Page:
There is now an overwhelming scientific and political consensus that climate change is occurring as a result of human activity and that there is an urgent need for action to address the causes and effects of this. This module will consider the place of film, television, and digital media in this global crisis and ask what we, as film students and scholars, can contribute to ongoing debates and initiatives.
Cinema is inextricably linked with the exploitation of fossil fuels, the modernity they supported, and the resulting environmental impact. While fossil fuels had been consumed for hundreds of years before the arrival of moving image technology, the twentieth century saw an exponential growth in energy consumption, and especially the turn towards petroleum usage. Like any industry, cinema and television consume resources in its production and consumption. Yet cinema has also shaped our understanding and use of natural resources. Nature programmes construct our idea of what the environment is. Advertising promotes consumption. Narrative fictions can likewise glamourise products, lifestyles and behaviours, or depict the catastrophic effects of climate change. Cinema is used as a tool within many industries for scientific and educational purposes. New media have also been adopted by activists and politicians to enact change.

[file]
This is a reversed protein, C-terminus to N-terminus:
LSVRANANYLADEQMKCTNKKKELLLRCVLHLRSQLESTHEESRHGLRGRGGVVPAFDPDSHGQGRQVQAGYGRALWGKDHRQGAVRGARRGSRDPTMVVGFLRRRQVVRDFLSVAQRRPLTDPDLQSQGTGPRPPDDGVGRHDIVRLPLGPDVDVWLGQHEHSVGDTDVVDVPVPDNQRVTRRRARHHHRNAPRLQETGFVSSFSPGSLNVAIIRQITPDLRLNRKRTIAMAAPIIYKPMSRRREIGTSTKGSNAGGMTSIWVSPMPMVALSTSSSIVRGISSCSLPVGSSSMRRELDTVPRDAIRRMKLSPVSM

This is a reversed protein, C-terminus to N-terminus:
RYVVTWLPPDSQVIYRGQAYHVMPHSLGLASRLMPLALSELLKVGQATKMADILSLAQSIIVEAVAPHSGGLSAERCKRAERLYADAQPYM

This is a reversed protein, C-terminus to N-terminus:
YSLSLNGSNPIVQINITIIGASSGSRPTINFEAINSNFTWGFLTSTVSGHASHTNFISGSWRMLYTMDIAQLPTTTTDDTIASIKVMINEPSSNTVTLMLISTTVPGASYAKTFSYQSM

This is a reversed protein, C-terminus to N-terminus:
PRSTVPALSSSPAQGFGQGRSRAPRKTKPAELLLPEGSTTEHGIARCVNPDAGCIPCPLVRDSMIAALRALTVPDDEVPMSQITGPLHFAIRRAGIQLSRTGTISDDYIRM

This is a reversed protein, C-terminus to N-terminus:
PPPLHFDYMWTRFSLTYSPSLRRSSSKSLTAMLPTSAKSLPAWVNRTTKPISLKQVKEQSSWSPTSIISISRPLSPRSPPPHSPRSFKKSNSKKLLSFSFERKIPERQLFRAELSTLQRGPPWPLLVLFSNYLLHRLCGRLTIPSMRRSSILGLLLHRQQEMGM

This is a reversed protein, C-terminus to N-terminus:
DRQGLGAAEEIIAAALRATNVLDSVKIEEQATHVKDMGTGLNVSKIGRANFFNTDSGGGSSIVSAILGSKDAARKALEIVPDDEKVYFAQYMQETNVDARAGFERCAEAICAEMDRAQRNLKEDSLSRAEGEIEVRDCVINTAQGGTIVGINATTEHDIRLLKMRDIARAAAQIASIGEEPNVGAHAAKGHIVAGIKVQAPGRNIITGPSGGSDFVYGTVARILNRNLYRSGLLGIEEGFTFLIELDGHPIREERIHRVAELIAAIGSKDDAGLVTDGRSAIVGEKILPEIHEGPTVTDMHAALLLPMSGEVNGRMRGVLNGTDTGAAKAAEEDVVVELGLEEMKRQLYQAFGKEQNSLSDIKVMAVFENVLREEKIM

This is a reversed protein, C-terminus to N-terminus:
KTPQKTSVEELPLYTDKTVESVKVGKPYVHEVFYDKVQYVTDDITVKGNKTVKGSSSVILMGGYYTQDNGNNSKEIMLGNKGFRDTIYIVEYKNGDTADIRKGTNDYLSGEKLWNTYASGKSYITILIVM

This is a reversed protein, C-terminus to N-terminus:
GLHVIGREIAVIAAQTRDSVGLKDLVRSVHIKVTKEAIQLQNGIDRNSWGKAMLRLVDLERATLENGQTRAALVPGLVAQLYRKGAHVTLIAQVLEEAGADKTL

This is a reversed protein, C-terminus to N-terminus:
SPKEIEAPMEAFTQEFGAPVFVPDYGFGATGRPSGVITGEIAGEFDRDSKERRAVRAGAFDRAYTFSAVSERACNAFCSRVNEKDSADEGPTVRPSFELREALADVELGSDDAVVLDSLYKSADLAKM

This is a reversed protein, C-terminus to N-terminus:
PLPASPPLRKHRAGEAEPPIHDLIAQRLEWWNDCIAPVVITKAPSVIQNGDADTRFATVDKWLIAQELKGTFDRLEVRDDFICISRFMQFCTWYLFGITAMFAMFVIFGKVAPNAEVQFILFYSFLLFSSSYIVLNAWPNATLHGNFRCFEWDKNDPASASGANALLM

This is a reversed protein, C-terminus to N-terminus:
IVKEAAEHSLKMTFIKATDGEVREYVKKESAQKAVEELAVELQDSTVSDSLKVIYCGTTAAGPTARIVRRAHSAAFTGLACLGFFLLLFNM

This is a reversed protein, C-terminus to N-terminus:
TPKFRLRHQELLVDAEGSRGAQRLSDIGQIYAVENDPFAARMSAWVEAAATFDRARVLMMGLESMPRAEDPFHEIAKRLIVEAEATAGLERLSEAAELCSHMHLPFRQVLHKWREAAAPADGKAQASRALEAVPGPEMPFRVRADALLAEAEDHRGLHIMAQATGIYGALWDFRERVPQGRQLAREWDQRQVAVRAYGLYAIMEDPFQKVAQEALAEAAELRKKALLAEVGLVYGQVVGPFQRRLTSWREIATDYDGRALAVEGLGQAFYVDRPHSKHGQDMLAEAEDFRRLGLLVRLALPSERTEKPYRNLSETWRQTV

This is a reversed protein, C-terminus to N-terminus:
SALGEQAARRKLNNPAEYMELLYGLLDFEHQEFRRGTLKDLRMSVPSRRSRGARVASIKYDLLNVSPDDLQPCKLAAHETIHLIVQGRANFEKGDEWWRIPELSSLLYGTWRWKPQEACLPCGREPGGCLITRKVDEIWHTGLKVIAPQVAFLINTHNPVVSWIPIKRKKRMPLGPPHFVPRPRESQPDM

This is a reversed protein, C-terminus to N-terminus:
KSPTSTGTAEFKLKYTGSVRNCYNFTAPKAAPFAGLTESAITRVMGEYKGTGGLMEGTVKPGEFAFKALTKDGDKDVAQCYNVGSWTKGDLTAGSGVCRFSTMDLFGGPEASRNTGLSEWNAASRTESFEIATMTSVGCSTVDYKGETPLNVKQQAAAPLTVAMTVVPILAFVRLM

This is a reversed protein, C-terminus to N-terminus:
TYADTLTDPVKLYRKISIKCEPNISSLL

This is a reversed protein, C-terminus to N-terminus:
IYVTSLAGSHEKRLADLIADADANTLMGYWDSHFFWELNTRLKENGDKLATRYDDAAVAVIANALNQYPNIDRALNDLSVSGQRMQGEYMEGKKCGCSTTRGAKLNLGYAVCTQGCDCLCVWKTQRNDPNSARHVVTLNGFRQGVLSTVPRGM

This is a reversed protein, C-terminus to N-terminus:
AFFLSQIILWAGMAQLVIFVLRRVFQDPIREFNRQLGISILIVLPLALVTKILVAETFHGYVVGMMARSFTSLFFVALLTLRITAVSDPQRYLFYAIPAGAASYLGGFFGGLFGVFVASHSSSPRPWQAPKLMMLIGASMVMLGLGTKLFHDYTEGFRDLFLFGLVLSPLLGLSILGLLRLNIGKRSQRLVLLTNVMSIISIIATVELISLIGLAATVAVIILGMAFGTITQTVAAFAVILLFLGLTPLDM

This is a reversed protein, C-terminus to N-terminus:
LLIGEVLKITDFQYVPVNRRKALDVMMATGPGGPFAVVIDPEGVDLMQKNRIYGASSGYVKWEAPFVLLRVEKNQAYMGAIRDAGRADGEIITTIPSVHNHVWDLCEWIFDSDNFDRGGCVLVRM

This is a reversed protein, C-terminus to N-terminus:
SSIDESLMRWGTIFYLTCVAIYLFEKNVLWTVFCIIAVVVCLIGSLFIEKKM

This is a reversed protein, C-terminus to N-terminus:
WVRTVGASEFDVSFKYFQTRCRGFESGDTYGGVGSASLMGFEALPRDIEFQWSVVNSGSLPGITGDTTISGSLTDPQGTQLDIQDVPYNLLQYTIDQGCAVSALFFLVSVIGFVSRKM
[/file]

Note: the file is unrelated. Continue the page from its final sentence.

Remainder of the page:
This module will provide an opportunity to examine these myriad relationships and impacts between cinematic media and the environment. It will look at familiar narrative feature films from this new perspective and introduce new examples and types of moving image practice and their aesthetic models. It will encourage students to explore interdisciplinary understandings of media and their role in the world.